State Capital and Capitol
There have been four capital cities in North Carolina. The original capital city was Bath, the oldest town in North Carolina. From 1705 to 1722, Bath was the capital of the colony of North Carolina. In 1722, Edenton became the capital city. In 1743, New Bern was established as the capital city. During the American Revolution, New Bern, a coastal city, was attacked and the British laid seige to it. The site was no longer optimal for a capital city. Raleigh was chosen as the capital city in 1788. Centrally located, it seemed to be better protected than a coastal city would be. The city was officially established in 1792. Part of the reason it was chosen was it's nearness to Isaac Hunter's Tavern. The tavern was frequented by state legislators. Raleigh was one of the few city sites planned and built specifically to serve as a state capital. Original boundaries were formed by the streets of North, East, West and South. The plan is based upon Thomas Holme's plan for Philadelphia created in 1682. The first meeting of the North Carolina General Assembly in Raleigh was in Dec 1794.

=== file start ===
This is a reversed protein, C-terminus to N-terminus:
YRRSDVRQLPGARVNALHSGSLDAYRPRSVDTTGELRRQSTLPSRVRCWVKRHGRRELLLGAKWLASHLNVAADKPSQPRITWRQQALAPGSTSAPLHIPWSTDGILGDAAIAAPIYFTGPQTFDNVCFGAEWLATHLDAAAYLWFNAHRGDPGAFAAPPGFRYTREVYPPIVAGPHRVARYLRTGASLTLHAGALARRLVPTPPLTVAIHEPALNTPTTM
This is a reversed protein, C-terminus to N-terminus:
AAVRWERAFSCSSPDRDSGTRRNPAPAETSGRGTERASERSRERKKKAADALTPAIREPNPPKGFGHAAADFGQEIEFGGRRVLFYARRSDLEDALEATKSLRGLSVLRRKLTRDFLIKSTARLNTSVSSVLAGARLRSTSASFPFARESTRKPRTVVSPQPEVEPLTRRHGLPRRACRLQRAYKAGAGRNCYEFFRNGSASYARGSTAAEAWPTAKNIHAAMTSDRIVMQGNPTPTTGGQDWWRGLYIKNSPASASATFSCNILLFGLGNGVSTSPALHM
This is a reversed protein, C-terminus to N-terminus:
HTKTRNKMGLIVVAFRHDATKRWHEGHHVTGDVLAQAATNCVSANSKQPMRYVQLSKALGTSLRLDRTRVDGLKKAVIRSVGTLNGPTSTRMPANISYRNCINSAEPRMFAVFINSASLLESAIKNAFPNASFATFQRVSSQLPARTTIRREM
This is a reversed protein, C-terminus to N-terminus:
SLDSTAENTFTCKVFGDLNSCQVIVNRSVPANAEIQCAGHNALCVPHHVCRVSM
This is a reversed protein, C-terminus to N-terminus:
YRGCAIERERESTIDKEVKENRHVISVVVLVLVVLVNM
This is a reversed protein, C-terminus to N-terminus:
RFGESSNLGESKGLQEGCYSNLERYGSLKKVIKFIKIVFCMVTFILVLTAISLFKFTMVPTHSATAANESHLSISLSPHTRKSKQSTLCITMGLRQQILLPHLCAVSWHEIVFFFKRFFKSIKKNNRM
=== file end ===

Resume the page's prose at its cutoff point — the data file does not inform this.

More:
A simple two-story brick State House was built on Union Square between 1792 and 1796. State Architect William Nichols enlarged the building between 1820 and 1824. At that time, a third floor and east and west wings were added to the building. A rotunda was also added to house the George Washington statue acquired by the state in 1821. In 1831, the building burned and the George Washington statue was burned beyond repair. The General Assembly voted to rebuild the buiding as an enlarged version of the original. The cornerstone of the State Capitol was laid 4 Jul 1833 by the Grand Master of North Carolina Masons Simmons Jones Baker. Once completed, the entire state government was housed in its walls until 1888, when the Supreme Court and State Library moved. In 1963, the legislature moved to the North Carolina State Legislature Building. When the Supreme Court underwent renovation in 2005, it was temporarily located in the Capitol. The building remains generally unaltered since 1840, except for remodeling to add restrooms and an elevator. In 1973, the Capitol was declared a National Historic Landmark.
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